Mamata Banerjee opened yet another episode of chaos for the ruling United Progressive Alliance (UPA) — this time publicly disowning and eventually sacking Dinesh Trivedi, her successor and appointee as railway minister, for ignoring her diktat on the budget.
Trinamool Congress chief Banerjee and party leaders trashed the budget, demanding rolling back of hikes in passenger fares. By evening, Banerjee had already written to the Prime Minister asking Trivedi to be replaced by Mukul Roy, currently minister of state for shipping.
In coalitions, respective parties nominate their ministers to the Cabinet. But there have been instances of the PM turning down some names. Roy’s was one, when Mamata suggested him as railway minister when she moved to West Bengal in 2011.
Immediately after Mamata struck out Trivedi and came up with Roy’s name, the Congress core committee went into a huddle to decide on the next step. But a senior Congress leader said that a final decision would be taken only after the budget.
The possibility of rolling back the hike in lower classes and suburban train journey — a sensitive issue in Kolkota — may still be alive, but the rupture between Mamata and her erstwhile loyalist seems to be permanent. “I have done my job. The rest is in the hands of God,” Trivedi said.
Trivedi had brushed aside Banerjee’s objections while announcing the hikes.
He has been working closely with the Prime Minister —who termed Trivedi’s budget “positive” — planning commission deputy chairman Montek Singh Ahluwalia, technocrat Sam Pitroda and others in the Congress leadership, much to the annoyance of Banerjee.
Finance minister Pranab Mukherjee, too, had leaned on the rail ministry to rationalise its fare structure, left untouched by Banerjee and Lalu Prasad in the last eight budgets. But what made Trivedi ignore his party boss’ diktat, according to a source familiar with the development, was the awareness that his days in the Trinamool were numbered.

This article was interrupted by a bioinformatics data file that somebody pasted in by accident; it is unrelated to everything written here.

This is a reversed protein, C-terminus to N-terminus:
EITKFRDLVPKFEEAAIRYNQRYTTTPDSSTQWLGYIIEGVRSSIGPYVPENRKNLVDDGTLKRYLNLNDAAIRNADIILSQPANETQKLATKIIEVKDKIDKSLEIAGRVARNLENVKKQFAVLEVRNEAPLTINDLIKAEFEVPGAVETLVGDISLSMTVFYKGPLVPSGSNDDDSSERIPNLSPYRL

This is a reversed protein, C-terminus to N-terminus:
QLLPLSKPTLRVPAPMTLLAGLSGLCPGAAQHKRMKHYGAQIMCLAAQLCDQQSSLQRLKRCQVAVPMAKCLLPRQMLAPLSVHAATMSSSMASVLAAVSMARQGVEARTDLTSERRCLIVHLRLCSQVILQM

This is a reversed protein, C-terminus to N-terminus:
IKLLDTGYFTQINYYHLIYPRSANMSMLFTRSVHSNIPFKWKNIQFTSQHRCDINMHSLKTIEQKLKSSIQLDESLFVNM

“He wanted to fight it out,” the source said, “rather than being walked over.” Sources close to Banerjee said Trivedi had “played into the hands of the Congress”.
Though Congress sources denied having struck any deal with Trivedi, his increasing proximity to the party proportionately increased his distance from his boss, who initially tried to take control of the railway budget, but was kept away by Trivedi.
Last month, she even accused Trivedi of being a “Congress agent" in a party meeting. The tension pulled them apart so far and so fast that for the last fortnight or so, they had not been on talking terms, said sources. “The railway minister did not even keep his personal belongings in the office, always preparing himself to leave the job.”
Meanwhile, the TMC is organising a protest outside Parliament on Thursday against the government, demanding a special package for West Bengal. For the record, the Congress said the railway budget issue would be “sorted out without any threat to the government”, but the latest tantrum by Banerjee convinced a section in the party that a split with her was unavoidable.
The Congress has already managed to strike an equation with Samajwadi Party chieftain Mulayam Singh Yadav, who has 22 MPs and can easily replace the TMC’s 18 members in the Lok Sabha. During the UPA-1 regime, it was Mulayam who rescued the government after the Left pulled the plug on it.
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